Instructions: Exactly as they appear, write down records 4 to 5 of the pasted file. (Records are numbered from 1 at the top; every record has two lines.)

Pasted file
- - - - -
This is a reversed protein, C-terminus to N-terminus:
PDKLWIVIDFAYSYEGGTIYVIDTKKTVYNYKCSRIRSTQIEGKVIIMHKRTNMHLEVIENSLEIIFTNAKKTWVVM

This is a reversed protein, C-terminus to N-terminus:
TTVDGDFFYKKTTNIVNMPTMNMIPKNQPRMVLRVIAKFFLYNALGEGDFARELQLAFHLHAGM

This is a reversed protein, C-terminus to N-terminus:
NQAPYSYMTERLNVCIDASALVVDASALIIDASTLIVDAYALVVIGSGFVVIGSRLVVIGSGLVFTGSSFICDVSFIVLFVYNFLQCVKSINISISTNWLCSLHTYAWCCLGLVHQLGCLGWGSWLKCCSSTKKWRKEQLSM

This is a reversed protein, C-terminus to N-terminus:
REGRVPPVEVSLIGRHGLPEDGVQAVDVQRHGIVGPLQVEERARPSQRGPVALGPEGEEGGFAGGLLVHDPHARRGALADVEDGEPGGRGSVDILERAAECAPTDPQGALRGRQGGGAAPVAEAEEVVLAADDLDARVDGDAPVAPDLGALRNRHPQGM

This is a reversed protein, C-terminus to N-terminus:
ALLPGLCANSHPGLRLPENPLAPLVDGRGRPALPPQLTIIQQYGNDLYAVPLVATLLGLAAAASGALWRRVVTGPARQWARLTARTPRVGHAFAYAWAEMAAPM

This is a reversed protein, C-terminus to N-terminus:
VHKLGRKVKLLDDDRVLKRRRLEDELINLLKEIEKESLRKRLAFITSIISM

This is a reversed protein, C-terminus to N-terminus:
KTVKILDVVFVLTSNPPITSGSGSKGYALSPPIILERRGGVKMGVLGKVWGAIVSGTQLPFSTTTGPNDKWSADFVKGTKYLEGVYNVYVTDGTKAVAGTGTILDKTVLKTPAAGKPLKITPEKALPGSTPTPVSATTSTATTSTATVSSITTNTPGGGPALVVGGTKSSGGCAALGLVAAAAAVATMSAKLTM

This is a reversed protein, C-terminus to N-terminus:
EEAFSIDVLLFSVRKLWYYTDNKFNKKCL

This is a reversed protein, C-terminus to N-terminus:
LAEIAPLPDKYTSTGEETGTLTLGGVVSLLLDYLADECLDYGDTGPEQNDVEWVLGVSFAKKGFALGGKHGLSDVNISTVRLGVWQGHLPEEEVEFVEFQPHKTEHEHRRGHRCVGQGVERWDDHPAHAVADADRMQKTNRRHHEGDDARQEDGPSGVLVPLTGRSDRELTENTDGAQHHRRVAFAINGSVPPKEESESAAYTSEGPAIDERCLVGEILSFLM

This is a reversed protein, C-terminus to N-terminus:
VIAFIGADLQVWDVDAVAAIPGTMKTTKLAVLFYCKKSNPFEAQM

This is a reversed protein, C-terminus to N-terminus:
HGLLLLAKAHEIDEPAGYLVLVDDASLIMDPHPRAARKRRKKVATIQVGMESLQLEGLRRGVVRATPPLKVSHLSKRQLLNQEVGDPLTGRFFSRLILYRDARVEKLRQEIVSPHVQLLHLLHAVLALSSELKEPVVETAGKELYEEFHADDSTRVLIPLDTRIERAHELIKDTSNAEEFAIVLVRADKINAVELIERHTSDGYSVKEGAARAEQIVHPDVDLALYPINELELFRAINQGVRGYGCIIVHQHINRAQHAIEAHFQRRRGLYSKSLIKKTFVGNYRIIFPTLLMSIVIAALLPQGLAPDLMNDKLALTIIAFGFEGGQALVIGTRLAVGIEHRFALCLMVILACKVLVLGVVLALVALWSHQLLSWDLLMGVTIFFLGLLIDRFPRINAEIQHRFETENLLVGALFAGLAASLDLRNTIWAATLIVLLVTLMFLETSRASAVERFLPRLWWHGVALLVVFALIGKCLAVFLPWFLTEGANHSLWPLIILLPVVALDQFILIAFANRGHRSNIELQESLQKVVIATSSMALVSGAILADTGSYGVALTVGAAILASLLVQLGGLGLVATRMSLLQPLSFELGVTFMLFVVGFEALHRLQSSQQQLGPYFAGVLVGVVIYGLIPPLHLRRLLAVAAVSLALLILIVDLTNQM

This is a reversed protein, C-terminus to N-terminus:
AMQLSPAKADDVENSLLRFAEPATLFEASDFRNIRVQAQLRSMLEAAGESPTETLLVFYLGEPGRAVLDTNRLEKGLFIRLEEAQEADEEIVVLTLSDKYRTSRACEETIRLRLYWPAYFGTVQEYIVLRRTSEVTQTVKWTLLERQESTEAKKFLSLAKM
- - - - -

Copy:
This is a reversed protein, C-terminus to N-terminus:
REGRVPPVEVSLIGRHGLPEDGVQAVDVQRHGIVGPLQVEERARPSQRGPVALGPEGEEGGFAGGLLVHDPHARRGALADVEDGEPGGRGSVDILERAAECAPTDPQGALRGRQGGGAAPVAEAEEVVLAADDLDARVDGDAPVAPDLGALRNRHPQGM

This is a reversed protein, C-terminus to N-terminus:
ALLPGLCANSHPGLRLPENPLAPLVDGRGRPALPPQLTIIQQYGNDLYAVPLVATLLGLAAAASGALWRRVVTGPARQWARLTARTPRVGHAFAYAWAEMAAPM